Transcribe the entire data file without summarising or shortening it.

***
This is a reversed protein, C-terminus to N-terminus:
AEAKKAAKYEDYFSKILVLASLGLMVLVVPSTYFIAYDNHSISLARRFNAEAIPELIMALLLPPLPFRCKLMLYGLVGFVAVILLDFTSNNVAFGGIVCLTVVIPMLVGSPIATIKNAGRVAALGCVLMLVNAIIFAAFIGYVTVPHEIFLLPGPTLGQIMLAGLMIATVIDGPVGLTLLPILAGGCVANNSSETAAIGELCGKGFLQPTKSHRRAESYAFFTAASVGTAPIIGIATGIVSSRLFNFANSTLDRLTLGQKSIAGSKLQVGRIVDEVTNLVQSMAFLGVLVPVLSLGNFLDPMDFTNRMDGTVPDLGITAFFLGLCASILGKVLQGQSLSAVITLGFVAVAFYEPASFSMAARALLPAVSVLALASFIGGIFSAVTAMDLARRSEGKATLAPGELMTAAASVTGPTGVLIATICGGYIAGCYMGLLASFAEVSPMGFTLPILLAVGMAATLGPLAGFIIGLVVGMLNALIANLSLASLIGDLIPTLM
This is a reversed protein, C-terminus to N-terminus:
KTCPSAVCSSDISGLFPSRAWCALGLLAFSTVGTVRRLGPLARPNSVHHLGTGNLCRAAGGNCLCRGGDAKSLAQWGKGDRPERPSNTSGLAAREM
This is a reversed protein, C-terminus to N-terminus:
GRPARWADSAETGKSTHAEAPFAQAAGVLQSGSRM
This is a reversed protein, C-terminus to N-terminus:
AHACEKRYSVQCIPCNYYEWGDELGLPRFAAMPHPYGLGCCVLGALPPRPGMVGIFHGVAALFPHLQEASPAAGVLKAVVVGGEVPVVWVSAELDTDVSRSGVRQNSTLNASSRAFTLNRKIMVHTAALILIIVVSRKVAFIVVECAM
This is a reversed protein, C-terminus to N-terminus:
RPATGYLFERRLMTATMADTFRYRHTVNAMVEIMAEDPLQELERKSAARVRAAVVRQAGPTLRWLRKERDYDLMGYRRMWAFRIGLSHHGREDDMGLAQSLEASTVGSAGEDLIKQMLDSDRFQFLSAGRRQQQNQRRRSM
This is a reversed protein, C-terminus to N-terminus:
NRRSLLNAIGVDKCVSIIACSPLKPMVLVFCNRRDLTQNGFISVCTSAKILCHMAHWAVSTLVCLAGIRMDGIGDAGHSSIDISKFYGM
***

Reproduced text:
This is a reversed protein, C-terminus to N-terminus:
AEAKKAAKYEDYFSKILVLASLGLMVLVVPSTYFIAYDNHSISLARRFNAEAIPELIMALLLPPLPFRCKLMLYGLVGFVAVILLDFTSNNVAFGGIVCLTVVIPMLVGSPIATIKNAGRVAALGCVLMLVNAIIFAAFIGYVTVPHEIFLLPGPTLGQIMLAGLMIATVIDGPVGLTLLPILAGGCVANNSSETAAIGELCGKGFLQPTKSHRRAESYAFFTAASVGTAPIIGIATGIVSSRLFNFANSTLDRLTLGQKSIAGSKLQVGRIVDEVTNLVQSMAFLGVLVPVLSLGNFLDPMDFTNRMDGTVPDLGITAFFLGLCASILGKVLQGQSLSAVITLGFVAVAFYEPASFSMAARALLPAVSVLALASFIGGIFSAVTAMDLARRSEGKATLAPGELMTAAASVTGPTGVLIATICGGYIAGCYMGLLASFAEVSPMGFTLPILLAVGMAATLGPLAGFIIGLVVGMLNALIANLSLASLIGDLIPTLM
This is a reversed protein, C-terminus to N-terminus:
KTCPSAVCSSDISGLFPSRAWCALGLLAFSTVGTVRRLGPLARPNSVHHLGTGNLCRAAGGNCLCRGGDAKSLAQWGKGDRPERPSNTSGLAAREM
This is a reversed protein, C-terminus to N-terminus:
GRPARWADSAETGKSTHAEAPFAQAAGVLQSGSRM
This is a reversed protein, C-terminus to N-terminus:
AHACEKRYSVQCIPCNYYEWGDELGLPRFAAMPHPYGLGCCVLGALPPRPGMVGIFHGVAALFPHLQEASPAAGVLKAVVVGGEVPVVWVSAELDTDVSRSGVRQNSTLNASSRAFTLNRKIMVHTAALILIIVVSRKVAFIVVECAM
This is a reversed protein, C-terminus to N-terminus:
RPATGYLFERRLMTATMADTFRYRHTVNAMVEIMAEDPLQELERKSAARVRAAVVRQAGPTLRWLRKERDYDLMGYRRMWAFRIGLSHHGREDDMGLAQSLEASTVGSAGEDLIKQMLDSDRFQFLSAGRRQQQNQRRRSM
This is a reversed protein, C-terminus to N-terminus:
NRRSLLNAIGVDKCVSIIACSPLKPMVLVFCNRRDLTQNGFISVCTSAKILCHMAHWAVSTLVCLAGIRMDGIGDAGHSSIDISKFYGM